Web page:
Maria Sharapova fibs. "I'm just a normal girl," she giggles. Sharapova, 18, the blond, leggy, Russia-born, Florida-raised tennis pinup is the No. 1--ranked player in the world heading into next week's U.S. Open. Sure, like a normal girl, Sharapova is a bit of a mall rat. But a normal girl doesn't morph into the highest-paid female athlete on the planet in one year. She doesn't have a corporate sponsor like Motorola throw her 18th-birthday party at a swank Manhattan nightclub, pack it with 500 people and hire Maroon 5 to rock out. And a normal girl certainly doesn't walk the tightrope between sports and sex, sparking a mini-furor at a Toronto tourney because her two stadium banners were a tad too revealing.
Here's some truth: since her surprise win at Wimbledon 14 months ago, Sharapova has aced the pundits who thought she would be a one-stroke wonder, mixing a rare brand of off-court glam and on-court grit to earn the world's top spot. Remember, we have heard a story like this before. A beautiful Russian prodigy, reared at a Florida tennis factory, splashes onto the scene--and claims more magazine covers than she does trophies. But while Anna Kournikova treated tennis as if it were a pushy paparazzo, the game is Sharapova's Prince Charming.
Sharapova leads one of the deepest U.S. Open fields in the history of women's tennis. The slam sisters, Serena and Venus Williams, will be formidable, as will new No. 2 Lindsay Davenport. Behind them lurks a horde of Sharapova's fellow Russians, including defending U.S. Open champ Svetlana Kuznetsova and Elena Dementieva; Belgians Kim Clijsters and Justine Henin-Hardenne; and France's Amélie Mauresmo. Any one of them could win the Open. The men's game, on the other hand, has been dominated by the silent Swiss Roger Federer. The only mystery concerns who will be Federer's stompee in the final.
To get to the top spot, Sharapova steadily piled up points this summer while Davenport nursed injuries. Sharapova is consistent, having won six tournaments since her triumph at Wimbledon, and she reached the quarters and two semifinals in this year's three Grand Slam events. But her quick rise--from No. 324 to No. 1 in three years--has surprised everyone, even the typically self-assured Sharapova. "It's actually shocking," she tells TIME. "Before I was trying to lay off the whole thing, saying, 'I'm not worried about it, it's not important.' But you know, once you get there, it's, like, wow!"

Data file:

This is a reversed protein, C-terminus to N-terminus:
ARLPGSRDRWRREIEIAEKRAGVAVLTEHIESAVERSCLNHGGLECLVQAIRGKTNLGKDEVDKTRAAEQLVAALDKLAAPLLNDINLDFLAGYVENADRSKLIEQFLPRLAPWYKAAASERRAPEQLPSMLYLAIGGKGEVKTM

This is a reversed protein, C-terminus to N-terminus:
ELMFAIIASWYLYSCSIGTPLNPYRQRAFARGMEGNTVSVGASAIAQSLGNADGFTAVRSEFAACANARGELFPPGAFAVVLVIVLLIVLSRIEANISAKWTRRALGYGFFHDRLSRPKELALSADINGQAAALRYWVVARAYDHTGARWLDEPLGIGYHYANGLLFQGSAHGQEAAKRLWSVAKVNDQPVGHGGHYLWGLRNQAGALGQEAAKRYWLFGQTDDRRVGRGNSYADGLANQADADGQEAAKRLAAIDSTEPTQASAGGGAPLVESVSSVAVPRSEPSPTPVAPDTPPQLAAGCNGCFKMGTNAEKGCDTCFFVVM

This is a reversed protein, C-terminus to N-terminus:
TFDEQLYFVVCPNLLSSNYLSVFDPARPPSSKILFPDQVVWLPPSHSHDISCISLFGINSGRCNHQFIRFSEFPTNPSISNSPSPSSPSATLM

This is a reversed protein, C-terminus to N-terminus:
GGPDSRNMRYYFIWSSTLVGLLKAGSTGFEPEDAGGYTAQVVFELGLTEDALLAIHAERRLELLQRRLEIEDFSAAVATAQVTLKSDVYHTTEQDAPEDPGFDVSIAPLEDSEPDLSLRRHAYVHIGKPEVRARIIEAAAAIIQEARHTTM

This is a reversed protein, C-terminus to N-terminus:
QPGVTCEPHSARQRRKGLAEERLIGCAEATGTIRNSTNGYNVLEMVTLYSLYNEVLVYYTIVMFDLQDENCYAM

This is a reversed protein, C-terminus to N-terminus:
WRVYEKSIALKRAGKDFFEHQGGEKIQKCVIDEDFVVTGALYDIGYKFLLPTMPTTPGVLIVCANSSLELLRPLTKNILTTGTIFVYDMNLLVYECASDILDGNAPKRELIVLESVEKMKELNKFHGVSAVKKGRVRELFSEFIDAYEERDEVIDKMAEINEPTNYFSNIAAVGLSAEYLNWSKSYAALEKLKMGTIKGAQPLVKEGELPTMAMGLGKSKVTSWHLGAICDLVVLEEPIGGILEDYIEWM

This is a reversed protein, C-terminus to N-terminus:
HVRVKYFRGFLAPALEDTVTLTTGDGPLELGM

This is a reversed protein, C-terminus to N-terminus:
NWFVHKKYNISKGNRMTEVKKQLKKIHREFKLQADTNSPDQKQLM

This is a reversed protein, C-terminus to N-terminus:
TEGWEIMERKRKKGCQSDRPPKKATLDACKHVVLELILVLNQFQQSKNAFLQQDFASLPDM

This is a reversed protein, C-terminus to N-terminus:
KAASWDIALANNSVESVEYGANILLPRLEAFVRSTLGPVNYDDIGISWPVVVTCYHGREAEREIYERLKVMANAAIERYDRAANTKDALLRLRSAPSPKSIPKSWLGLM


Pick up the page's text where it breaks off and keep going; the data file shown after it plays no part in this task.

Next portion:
Just as important, she learned to say no. After winning Wimbledon, she rejected offers to present at award shows and pose for laddie magazines. She turned down dozens of endorsement contracts. She did ink nine deals with the likes of Motorola, Nike, Colgate-Palmolive and Canon that with her court winnings amount to more than $20 million in annual income. But her agent, Max Eisenbud, and a 25-person "Team Sharapova" at sports-rep firm IMG gave the corporate sponsors just three weeks this year with her.

The rest is all tennis. Sharapova has a wicked serve (up to 115 m.p.h.), unusual in the women's game, to go along with a lethal two-handed backhand. She has even sprouted two more inches--she's now 6 ft. 2 in.--which lets her cover more ground with those endless legs. "I wouldn't say I'm in love with them," Sharapova says of the extra inches, adding her signature giggle burst. "Because if I wear heels, I'm like 6 ft. 4 in. It's a little too tall." Even when she was a kid, tennis gurus noticed another extra: her unsurpassed competitive intensity. "Her desire set her apart from the pack," says former top pro Pam Shriver. Now, "she has an aura that floats around, and that's intimidating."
Sharapova's backstory reads like a tall tale. When she was 2 years old, her parents fled their Siberian town, Nyagan, to escape the nuclear residue of Chernobyl. They settled in Sochi, on the Black Sea. At 6, Sharapova was playing at a Moscow tennis clinic when Martina Navratilova spotted her. The legend told her father Yuri that Sharapova should train at Nick Bollettieri's famed tennis academy in Bradenton, Fla., which ripened stars like Monica Seles and Andre Agassi. With $700 in his pocket, Yuri took Maria to Bollettieri's doorstep. "In the beginning it was tough to tell anything about how good she was," says Bollettieri. "She was so skinny that if she turned sideways there was nothing there."
The older girls in the dorms picked on the slight, peculiar 9-year-old, who struggled with English. "I had only myself as company," says Sharapova. "It just made me tougher." That, and insisting on playing against the boys. On the court, she had Yuri, her coach to this day. Her father still barks during matches--"he crosses the line a little sometimes," admits Robert Lansdorp, her stroke coach. And Maria is not afraid to bark back, leading to speculation of a strained relationship. But Sharapova insists we won't see the father-daughter burnout that has plagued so many young women in tennis. "If we get into a fight, it's over in, like, 10 minutes," says Sharapova. "We laugh."